Back-to-back storms on Tuesday and Wednesday dumped 4 to 8 inches of rain on parts of North Central Nebraska.
Officials in Brown and Rock counties on Thursday asked drivers to stay off roads entirely as they took stock of washed-out roads, bridges and culverts.
As waterways rose overnight, firefighters conducted at least one water rescue north of Ainsworth early Thursday after a pickup fell into flooded Bone Creek, according to radio station KBRB.
The 35-year-old driver slipped and fell trying to get out of the truck and was swept 200 to 300 yards downstream by a fast-moving current before she was able to grab onto a tree, KBRB said.
Firefighters and rescuers were able to locate her by the light on her cellphone. The woman spent about 20 minutes in the water.
At midday Thursday, the National Weather Service said flood warnings remained in effect for Rock, Brown, Holt, Keya Paha and Boyd counties.
Areas that might flood included O’Neill, Spencer, Ainsworth, Bassett, Lynch and Stuart.
A flood warning continued for the Ponca Creek at Verdel, which measured 11.8 feet Thursday morning, 1.7 feet below flood stage, and the Elkhorn River near Ewing in Holt County.
Douglas Fox, director of Emergency Management Region 24, which covers Boyd, Brown, Cherry, Keya Paha and Rock Counties, said the flood damage may be worse than what occurred in mid-March, when a monster storm caused catastrophic flooding across parts of Nebraska and Iowa.
It’s been a steady onslaught of rain and flooding since the spring, Fox said.
“It just keeps raining. Since March, it’s just one thing after the other,” he said. “We fix roads and they get washed out again. We put culverts in and they get washed out again.”
Brown and Rock counties are southeast of Valentine and include the towns Ainsworth and Bassett.
In Ainsworth, pockets of storms that blew through the area in the afternoons and evenings Tuesday and Wednesday brought more than 8 inches of rain over the two days, said Jaclyn Gomez, a meteorologist with the weather service office in North Platte.
“A lot of that ground is saturated,” she said. “With the saturated ground, there’s just nowhere for that rainfall to go.”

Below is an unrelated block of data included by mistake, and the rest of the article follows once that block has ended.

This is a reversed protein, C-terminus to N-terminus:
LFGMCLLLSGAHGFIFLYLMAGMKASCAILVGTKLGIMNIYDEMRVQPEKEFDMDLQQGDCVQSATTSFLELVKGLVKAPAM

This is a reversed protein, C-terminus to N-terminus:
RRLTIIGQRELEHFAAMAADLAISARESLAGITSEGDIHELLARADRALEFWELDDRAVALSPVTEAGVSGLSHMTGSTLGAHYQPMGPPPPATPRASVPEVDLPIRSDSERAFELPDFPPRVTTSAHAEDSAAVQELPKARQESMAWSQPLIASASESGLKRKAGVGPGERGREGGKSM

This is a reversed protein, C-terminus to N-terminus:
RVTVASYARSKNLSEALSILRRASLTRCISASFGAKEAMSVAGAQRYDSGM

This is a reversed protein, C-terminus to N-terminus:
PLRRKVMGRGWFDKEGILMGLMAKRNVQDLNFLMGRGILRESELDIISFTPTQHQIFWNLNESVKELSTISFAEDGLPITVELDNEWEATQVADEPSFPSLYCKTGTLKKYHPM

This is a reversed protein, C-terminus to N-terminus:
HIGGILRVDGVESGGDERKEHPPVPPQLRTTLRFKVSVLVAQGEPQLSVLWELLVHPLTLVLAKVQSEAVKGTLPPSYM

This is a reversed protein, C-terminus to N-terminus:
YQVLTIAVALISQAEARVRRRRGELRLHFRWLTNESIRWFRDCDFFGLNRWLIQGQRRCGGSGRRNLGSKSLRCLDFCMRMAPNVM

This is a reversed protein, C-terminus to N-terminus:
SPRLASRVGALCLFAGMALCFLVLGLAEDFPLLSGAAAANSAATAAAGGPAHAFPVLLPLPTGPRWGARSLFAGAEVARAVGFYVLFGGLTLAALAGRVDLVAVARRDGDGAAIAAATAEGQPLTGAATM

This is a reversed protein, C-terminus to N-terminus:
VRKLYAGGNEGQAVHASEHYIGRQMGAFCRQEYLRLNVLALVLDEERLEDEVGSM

Gerry Osborn, a cooperative weather observer for the National Oceanic and Atmospheric Administration in Ainsworth, said the town logged 4.37 inches of rain Tuesday night and another 3.64 inches the following night for a total of 8.01 inches. He said the town also had marble-size hail Wednesday night for a short time.
This 8.01 inches of rain is roughly 36% of the town’s annual rainfall, Osborn said.
Hail measuring nearly 2 inches in diameter fell in Imperial, south of Ogallala, breaking car windows. In North Platte, officials clocked winds of 72 mph, Gomez said. The weather service received reports of downed trees and power lines in Hayes County.
The bridge over Long Pine Creek northwest of Bassett was washed out by flash flooding Wednesday night, and the Hidden Paradise Cabins near Long Pine took on water.
Brown County Sheriff Bruce Papstein said Bone Creek and Plum Creek are flooded, too. Some state highways and county roads from central to north Brown County are covered by water.
“There’s lots of county roads and culverts washed out, lots of holes in the roads and all that,” Papstein said. “Just what everybody needs.”
Road crews have been working all summer to patch previously flooded roads, and the most recent storm is just another setback, he said.
The Niobrara River was still rising Thursday, Fox said.
“Of course, water’s coming from the west,” he said. “I don’t know when it’s going to come down.”
The rain fell as part of a storm system that unleashed three tornadoes on Sioux Falls, South Dakota, and triggered widespread flooding in southeastern South Dakota as the Big Sioux River swelled. Forecasters are keeping an eye on the Missouri River near Blair, Omaha and Plattsmouth; it is expected to rise over the next week to minor flood stages.